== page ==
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New film to tell Nazi-era love story of martyr and his wife

Gamp Produzioni
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Franz Jägerstätter's 94-year-old widow was present at his 2007 beatification by the Catholic Church

 

Variety recently reported that Terrence Malick’s upcoming film Radegund was licensed to UGC for France at the European Film Market, releasing a first-look photo from the film and hinting at a 2017 release.

UGC’s Thierry Decourcelle is quoted as saying Malick’s screenplay is “one of the strongest scripts we have read in recent years.” Both fans and detractors of Malick might say the strength of his scripts don’t much matter either way; the man is notorious for eviscerating his screenplays on set and in post-production, especially in his ongoing and prolific turn toward more meditative, abstract, and spiritual films. (In fact, it’s worth asking whether the critical backlash against Malick is more about this explicit religious sensibility than his scripts or camerawork.)

Then again, this script bears the weight of a true story behind it. Radegund will be based on the life of Franz Jägerstätter, an Austrian farmer who was executed by the Nazi regime in 1943. “Opening at Jägerstätter’s home in the idyllic Austrian countryside,” one synopsis reads, “the film follows Franz and his wife, Fani, along their path of resistance. Told through real wartime letters, this love story finds the couple in conflict with the members of their close-knit town, their church, their government, and even their friends – all of which brings them to a dramatic choice.”

You can dive deeper into Jägerstätter’s story with the excellent German film “The Refusal” (available on YouTube) or (for something quicker) the Vatican’s brief biography on this “layman and martyr”:

“Franz Jägerstätter was born on 20 May 1907 in St Radegund, Upper Austria…

Besides his farm work Franz became the local sexton in 1936 and began receiving the Eucharist daily. He was known to refuse the customary offering for his services at funerals, preferring the spiritual and corporal works of mercy over any remuneration.

In the mid to late 1930s, while much of Austria was beginning to follow the tide of Nazism, Franz became ever more rooted in his Catholic faith and placed his complete trust in God.

While carrying out his duties as husband and bread-winner for his wife and three daughters, this ordinary man began thinking deeply about obedience to legitimate authority and obedience to God, about mortal life and eternal life and about Jesus’ suffering and Passion.

Franz was neither a revolutionary nor part of any resistance movement, but in 1938 he was the only local citizen to vote against the ‘Anschluss’ (annexation of Austria by Germany), because his conscience prevailed over the path of least resistance.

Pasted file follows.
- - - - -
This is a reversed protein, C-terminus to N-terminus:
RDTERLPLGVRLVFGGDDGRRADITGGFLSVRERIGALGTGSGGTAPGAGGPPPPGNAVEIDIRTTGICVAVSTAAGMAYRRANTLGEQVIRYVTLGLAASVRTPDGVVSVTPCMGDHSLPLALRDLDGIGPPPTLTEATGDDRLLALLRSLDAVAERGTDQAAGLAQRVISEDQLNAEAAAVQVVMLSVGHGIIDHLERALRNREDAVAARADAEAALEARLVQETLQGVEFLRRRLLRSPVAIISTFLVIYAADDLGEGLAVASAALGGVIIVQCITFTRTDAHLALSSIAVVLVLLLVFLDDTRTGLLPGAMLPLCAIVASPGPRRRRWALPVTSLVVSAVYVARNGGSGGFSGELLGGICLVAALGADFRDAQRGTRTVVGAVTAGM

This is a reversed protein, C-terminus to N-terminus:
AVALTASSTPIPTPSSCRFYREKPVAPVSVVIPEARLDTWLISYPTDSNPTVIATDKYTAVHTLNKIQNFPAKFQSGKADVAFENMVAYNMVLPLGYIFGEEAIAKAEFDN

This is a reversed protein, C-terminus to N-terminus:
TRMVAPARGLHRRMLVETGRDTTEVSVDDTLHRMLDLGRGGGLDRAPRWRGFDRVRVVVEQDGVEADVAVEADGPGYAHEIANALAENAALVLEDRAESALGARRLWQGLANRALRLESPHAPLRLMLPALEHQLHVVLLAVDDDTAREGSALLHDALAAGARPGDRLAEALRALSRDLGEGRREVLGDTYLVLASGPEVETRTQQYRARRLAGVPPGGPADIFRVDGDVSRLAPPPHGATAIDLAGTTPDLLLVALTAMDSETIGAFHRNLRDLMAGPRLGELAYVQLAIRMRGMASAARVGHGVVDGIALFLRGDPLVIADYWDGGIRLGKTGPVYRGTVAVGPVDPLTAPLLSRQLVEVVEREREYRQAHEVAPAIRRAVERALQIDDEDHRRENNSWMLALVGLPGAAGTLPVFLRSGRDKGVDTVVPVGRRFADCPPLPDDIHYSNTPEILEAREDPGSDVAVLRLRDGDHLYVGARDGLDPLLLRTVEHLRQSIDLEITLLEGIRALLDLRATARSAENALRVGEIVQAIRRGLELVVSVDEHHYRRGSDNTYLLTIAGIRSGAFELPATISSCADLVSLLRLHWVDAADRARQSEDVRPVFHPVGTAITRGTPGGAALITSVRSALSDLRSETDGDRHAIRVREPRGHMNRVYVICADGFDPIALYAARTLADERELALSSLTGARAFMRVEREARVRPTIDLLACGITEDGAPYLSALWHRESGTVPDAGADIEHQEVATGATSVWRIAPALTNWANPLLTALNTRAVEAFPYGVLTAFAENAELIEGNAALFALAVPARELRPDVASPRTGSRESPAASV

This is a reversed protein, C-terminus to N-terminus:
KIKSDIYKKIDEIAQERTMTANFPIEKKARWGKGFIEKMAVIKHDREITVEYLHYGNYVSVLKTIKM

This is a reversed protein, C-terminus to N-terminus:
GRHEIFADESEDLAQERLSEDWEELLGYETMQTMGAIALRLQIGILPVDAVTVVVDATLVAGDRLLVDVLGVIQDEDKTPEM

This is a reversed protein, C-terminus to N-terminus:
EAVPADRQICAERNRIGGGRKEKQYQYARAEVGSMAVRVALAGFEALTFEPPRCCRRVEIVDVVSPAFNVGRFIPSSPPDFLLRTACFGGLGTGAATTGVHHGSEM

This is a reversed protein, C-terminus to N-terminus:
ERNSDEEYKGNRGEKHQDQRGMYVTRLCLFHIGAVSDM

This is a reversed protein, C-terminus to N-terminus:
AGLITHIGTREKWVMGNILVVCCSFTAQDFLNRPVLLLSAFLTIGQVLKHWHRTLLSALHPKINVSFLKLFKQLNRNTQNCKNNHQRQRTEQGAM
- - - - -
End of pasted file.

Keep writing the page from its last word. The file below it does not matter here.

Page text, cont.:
Franz Jägerstätter was called up for military service and sworn in on 17 June 1940. Shortly thereafter, thanks to the intervention of his mayor, he was allowed to return to the farm. Later, he was in active service from October 1940 to April 1941, until the mayor’s further intervention permitted his return home.

He became convinced that participation in the war was a serious sin and decided that any future call-up had to be met with his refusal to fight….

In February 1943 Franz was called up again for military service. He presented himself at the induction center on 1 March 1943 and announced his refusal to fight, offering to carry out non-violent services: this was denied him.

He was held in custody at Linz in March and April, transferred to Berlin-Tegel in May and subject to trial on 6 July 1943 when he was condemned to death for sedition…

On 9 August, before being executed, Franz wrote: ‘If I must write… with my hands in chains, I find that much better than if my will were in chains. Neither prison nor chains nor sentence of death can rob a man of the Faith and his free will. God gives so much strength that it is possible to bear any suffering…. People worry about the obligations of conscience as they concern my wife and children. But I cannot believe that, just because one has a wife and children, a man is free to offend God.’

Franz Jägerstätter, who would not bow his head to Hitler, bowed his head to God, and the guillotine took care of the rest.”

Jägerstätter was beatified in the Catholic Church in 2007 with his 94-year old widow in attendance (“I always prayed to the Lord God that he would let me live to experience this day,” she said). In a letter written for the ceremony, then Pope Benedict XVI praised Jägerstätter as a man who “gave up his life in magnanimous self-denial.”

The man behind The Thin Red Line and The Tree of Life is easily one of the greatest living American directors. And if the first photo is any indication, this new story about love, faith, and fortitude – however he tells it – will be as steeped in beauty as it is in truth.

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